FAIRVIEW PARK - Parents of 10 students attending Menlo Park Academy in Cleveland have been scrambling to get their children to classes since the district abruptly ended bus service Feb. 16.
A Feb. 5 letter dated from Fairview Park City Schools Director of Operations Michael Matthews informed parents their students were no longer eligible for bus transportation under state law. On Jan. 24, the bus route from Gilles-Sweet Elementary School to Menlo, located at West 53rd Street in Cleveland, was timed at 31 minutes, 51 seconds. Schools not operated by the district must be reachable within 30 minutes, according to state law, the letter stated.
Menlo is a public charter school for gifted learners in kindergarten through grade eight.
State rules prohibited the bus from taking the highway for the official timing run, even though the daily bus trips use the highway, Matthews later said.
The district will save just under $40,000 annually by ending the bus service to Menlo, Matthews said. That figure includes a driver's salary and benefits, fuel and maintenance costs, he said.
At the school board's Feb. 20 meeting, several Menlo parents criticized the action and asked why the bus service was discontinued in the middle of a school year.
Matthews later explained the district did not initially intend to end the service in the middle of the school year but was planning for the 2018-2019 school year. Several buses to and from the district's own schools are at capacity, Matthews said.
When Menlo moved from the former school at St. Mel Parish on Triskett Road to the former Joseph & Feiss Co. factory, it changed the starting and ending times of its school day, he said, making it impossible to combine a Menlo bus route with any other routes the district operates. The number of Menlo students taking the school bus dropped from 16 to 10 in recent months, he added.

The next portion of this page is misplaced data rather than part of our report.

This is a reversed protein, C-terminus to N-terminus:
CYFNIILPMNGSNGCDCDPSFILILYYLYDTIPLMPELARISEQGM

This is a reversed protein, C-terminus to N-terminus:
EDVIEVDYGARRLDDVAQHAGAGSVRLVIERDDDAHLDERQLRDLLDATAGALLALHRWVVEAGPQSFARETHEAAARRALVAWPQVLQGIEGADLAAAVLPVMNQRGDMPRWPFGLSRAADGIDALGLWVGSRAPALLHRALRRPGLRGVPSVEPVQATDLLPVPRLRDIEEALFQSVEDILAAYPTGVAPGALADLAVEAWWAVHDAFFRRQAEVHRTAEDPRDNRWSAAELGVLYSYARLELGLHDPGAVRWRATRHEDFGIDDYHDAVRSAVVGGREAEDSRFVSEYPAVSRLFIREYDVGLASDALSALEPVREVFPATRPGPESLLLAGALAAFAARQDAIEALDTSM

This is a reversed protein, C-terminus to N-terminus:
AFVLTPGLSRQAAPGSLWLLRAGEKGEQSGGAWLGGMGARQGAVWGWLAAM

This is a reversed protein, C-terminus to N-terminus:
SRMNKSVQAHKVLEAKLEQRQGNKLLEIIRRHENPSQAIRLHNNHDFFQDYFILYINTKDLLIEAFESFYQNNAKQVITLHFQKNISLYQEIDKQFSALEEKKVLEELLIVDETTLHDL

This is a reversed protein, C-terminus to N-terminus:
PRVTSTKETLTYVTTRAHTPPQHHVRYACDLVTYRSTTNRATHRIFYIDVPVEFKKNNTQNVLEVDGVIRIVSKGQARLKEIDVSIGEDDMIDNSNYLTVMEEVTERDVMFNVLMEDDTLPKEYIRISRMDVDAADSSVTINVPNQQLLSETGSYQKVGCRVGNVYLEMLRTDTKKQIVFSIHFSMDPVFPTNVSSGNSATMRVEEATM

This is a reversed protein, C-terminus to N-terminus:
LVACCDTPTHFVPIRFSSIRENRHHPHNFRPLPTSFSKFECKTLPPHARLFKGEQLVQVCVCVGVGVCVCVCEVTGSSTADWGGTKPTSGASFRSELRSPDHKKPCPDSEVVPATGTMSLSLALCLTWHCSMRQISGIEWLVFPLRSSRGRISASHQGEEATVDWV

After consulting with the Ohio School Board Association and the Ohio Department of Education, the district asked the state to conduct a timing run. The results of the run made the students immediately non-eligible for bus service, Matthews said.
Why not simply continue bus service for Menlo students for the remained of the current school year?
“It sets us up for allowing a precedence for unauthorized riders on our district,” Matthews said. “Choosing to do it for one group and not another puts us in a contradicting situation.
Matthews said the district recently rejected requests for bus service to students who live outside the district but attend Fairview Park parochial schools .
Insurance coverage was also a factor in the abrupt end of the Menlo bus service, Matthews said.
“With the designation of students being not eligible for transportation services, those students are now not covered under our liability policies,” Matthews stated in his Feb. 5 letter.
Matthews acknowledges district officials did not realize the immediate ramifications the Jan. 24 timing run would cause.
Four Menlo students in grades six through eight are still eligible for district bus service because the travel time between Lewis F. Mayer Middle School and Menlo is less than 30 minutes. But the district declared bus service to those students would not be practical and granted those students a $250 annual payment in lieu of bus service.
At its Feb. 20 meeting, the school board also authorized the $250 payment, on a prorated basis, for the remained of the school year to the elementary-school-age students whose bus service had been halted, even though the district was not required to.
At the end of the Feb. 20 school board meeting, Menlo parents huddled to discuss carpooling arrangements to get their kids to school.
Maureen Mingus, whose fourth-grader, Ellen, attends Menlo, said she thinks the matter was not handled fairly.
“They're playing to the letter of the law,” she said.
She questions why parents were not told of the Jan. 24 timing route in advance and consulted on what route to take. She also wonders why the timing route was done in the middle of winter.
The district's payment in lieu of bus service does not make it any easier for parents to rearrange schedules in the morning and at then end of the school day, Mingus said.
“We have to come up with some way to get our kids to school everyday,” she said.
For now, her husband, Jeff, is driving Ellen and another student to Menlo each day, and the other students parent is driving them home.